May 20, 2010 / 11:57 PM / 7 years ago

Lag in Times Square suspect's court date defended

* Accused Times Square bomber waived legal rights daily

* Prosecutors say "uninterrupted access" needed to Shahzad

By Basil Katz

NEW YORK, May 20 (Reuters) - U.S. investigators needed "uninterrupted access" to the suspected Times Square bomber in the two weeks between his arrest and court appearance, prosecutors said on Thursday, seeking to explain the delay in bringing him before a judge sooner.

Faisal Shahzad voluntarily waived his legal rights -- which include access to a lawyer, remaining silent and a court appearance within 48 hours of arrest -- every day, federal prosecutors said in a May 12 letter released on Thursday.

"Uninterrupted access to the defendant has been, and continues to be, critical to this process... to promptly verify with him the accuracy of information developed in the investigation," prosecutors said.

Shahzad, 30, appeared in court on Tuesday for the first time since his May 3 arrest to face five felony charges, including attempting to use a weapon of mass destruction and trying to kill and maim people. He faces life in prison if convicted.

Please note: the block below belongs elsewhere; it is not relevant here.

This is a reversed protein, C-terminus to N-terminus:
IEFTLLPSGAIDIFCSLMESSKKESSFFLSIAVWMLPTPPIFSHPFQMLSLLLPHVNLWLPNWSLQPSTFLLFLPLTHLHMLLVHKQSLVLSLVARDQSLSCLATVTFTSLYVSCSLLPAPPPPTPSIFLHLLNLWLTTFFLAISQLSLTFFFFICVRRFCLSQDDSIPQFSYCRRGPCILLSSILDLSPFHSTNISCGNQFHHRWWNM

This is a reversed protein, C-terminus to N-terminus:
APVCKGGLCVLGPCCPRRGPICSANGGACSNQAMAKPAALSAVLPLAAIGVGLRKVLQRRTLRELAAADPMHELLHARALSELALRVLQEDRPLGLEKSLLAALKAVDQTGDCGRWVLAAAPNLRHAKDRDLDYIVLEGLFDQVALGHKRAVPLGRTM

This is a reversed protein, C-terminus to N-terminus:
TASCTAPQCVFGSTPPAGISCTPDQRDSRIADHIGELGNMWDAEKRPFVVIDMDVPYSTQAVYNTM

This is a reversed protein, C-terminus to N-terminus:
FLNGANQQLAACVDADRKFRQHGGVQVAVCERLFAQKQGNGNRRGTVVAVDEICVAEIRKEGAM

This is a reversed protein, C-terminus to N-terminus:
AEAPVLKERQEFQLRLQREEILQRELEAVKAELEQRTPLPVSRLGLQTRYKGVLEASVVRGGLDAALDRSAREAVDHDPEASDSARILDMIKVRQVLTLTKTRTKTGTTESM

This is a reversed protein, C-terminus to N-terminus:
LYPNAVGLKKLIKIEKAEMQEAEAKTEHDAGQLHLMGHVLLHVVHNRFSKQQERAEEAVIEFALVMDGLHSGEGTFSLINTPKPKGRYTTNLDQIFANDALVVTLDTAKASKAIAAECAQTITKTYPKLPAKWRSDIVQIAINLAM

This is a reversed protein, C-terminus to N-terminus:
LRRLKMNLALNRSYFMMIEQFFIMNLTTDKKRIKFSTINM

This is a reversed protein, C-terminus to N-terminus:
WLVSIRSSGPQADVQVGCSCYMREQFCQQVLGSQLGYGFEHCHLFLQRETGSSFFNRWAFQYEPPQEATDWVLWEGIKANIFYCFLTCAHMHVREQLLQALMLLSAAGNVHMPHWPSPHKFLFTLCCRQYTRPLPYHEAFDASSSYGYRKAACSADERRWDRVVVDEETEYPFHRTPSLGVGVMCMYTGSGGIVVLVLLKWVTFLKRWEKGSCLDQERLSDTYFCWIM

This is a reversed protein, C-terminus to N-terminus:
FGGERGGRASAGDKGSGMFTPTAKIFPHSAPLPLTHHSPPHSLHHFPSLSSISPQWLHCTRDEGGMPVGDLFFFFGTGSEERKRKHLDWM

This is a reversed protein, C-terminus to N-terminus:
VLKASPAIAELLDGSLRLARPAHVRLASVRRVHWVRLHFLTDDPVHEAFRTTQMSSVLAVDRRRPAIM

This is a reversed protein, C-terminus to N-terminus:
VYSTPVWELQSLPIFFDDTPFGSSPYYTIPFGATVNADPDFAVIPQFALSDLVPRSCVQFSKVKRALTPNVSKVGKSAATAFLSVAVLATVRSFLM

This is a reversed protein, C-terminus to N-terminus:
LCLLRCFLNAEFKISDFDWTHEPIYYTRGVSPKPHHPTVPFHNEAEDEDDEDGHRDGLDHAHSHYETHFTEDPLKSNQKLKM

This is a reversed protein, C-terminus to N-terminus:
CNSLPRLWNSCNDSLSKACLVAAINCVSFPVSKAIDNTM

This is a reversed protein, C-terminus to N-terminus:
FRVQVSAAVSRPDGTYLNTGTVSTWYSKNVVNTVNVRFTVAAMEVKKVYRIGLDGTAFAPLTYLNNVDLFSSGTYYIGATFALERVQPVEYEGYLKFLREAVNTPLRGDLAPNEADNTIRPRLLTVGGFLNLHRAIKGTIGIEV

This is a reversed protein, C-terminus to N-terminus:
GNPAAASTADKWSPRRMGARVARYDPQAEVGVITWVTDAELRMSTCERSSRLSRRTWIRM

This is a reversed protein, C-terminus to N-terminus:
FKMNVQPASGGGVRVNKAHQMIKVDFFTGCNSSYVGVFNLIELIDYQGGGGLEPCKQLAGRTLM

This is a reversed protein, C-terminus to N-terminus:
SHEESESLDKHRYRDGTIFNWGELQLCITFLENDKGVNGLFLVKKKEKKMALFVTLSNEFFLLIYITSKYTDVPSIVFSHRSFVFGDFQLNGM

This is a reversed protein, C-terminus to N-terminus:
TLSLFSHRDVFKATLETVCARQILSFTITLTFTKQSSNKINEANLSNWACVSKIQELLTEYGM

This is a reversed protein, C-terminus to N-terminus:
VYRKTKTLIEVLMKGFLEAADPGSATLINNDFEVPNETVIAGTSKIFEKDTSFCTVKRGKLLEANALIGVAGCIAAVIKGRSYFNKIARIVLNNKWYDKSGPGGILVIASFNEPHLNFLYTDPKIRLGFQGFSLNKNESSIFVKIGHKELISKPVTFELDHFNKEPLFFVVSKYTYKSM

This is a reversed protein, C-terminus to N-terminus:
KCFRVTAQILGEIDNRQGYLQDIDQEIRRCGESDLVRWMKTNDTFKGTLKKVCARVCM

The Pakistani-American is accused of parking a vehicle containing a crude bomb in New York's Times Square on May 1, which failed to detonate. He was arrested aboard a Dubai-bound jetliner two days later and at his court appearance on Tuesday was remanded in custody.

Law enforcement officials said Shahzad also had plans to target other New York locations including Rockefeller Center and Grand Central terminal.

After the failed Times Square attack and the arrest of a Nigerian man accused of trying to bomb a Detroit-bound plane in December, U.S. Attorney General Eric Holder has opened the door to limiting the legal rights of terrorism suspects.

Republicans and even some of President Barack Obama's fellow Democrats have condemned giving so-called Miranda rights to terrorism suspects, saying it makes it harder to get vital intelligence.

Prosecutors said that Shahzad had "without counsel, knowingly and voluntarily waived his Miranda rights and executed a written waiver of speedy presentment" on each day since his arrest.

U.S law enforcement officials were pursuing leads provided by Shahzad, the prosecutors said in the letter, parts of which are blacked out. (Additional reporting by Jeremy Pelofsky; Editing by Michelle Nichols and Cynthia Osterman)

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